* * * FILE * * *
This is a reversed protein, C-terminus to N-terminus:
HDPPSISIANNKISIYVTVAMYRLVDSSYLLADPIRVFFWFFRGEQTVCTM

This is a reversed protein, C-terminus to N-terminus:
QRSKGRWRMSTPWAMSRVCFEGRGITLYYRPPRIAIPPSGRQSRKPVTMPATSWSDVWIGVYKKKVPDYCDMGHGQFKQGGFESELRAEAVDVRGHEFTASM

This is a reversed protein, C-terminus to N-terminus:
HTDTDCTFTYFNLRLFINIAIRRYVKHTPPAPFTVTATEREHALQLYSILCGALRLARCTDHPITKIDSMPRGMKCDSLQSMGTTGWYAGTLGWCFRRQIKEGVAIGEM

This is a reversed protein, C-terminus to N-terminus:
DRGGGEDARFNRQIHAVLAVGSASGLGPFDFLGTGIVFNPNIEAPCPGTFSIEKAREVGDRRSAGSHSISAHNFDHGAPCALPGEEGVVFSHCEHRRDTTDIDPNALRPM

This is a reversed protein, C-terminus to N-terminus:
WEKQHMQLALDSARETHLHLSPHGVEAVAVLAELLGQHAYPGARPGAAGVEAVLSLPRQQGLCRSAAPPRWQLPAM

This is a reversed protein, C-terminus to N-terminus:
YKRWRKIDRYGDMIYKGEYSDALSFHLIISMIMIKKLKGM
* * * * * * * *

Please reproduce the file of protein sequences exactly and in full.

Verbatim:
This is a reversed protein, C-terminus to N-terminus:
HDPPSISIANNKISIYVTVAMYRLVDSSYLLADPIRVFFWFFRGEQTVCTM

This is a reversed protein, C-terminus to N-terminus:
QRSKGRWRMSTPWAMSRVCFEGRGITLYYRPPRIAIPPSGRQSRKPVTMPATSWSDVWIGVYKKKVPDYCDMGHGQFKQGGFESELRAEAVDVRGHEFTASM

This is a reversed protein, C-terminus to N-terminus:
HTDTDCTFTYFNLRLFINIAIRRYVKHTPPAPFTVTATEREHALQLYSILCGALRLARCTDHPITKIDSMPRGMKCDSLQSMGTTGWYAGTLGWCFRRQIKEGVAIGEM

This is a reversed protein, C-terminus to N-terminus:
DRGGGEDARFNRQIHAVLAVGSASGLGPFDFLGTGIVFNPNIEAPCPGTFSIEKAREVGDRRSAGSHSISAHNFDHGAPCALPGEEGVVFSHCEHRRDTTDIDPNALRPM

This is a reversed protein, C-terminus to N-terminus:
WEKQHMQLALDSARETHLHLSPHGVEAVAVLAELLGQHAYPGARPGAAGVEAVLSLPRQQGLCRSAAPPRWQLPAM

This is a reversed protein, C-terminus to N-terminus:
YKRWRKIDRYGDMIYKGEYSDALSFHLIISMIMIKKLKGM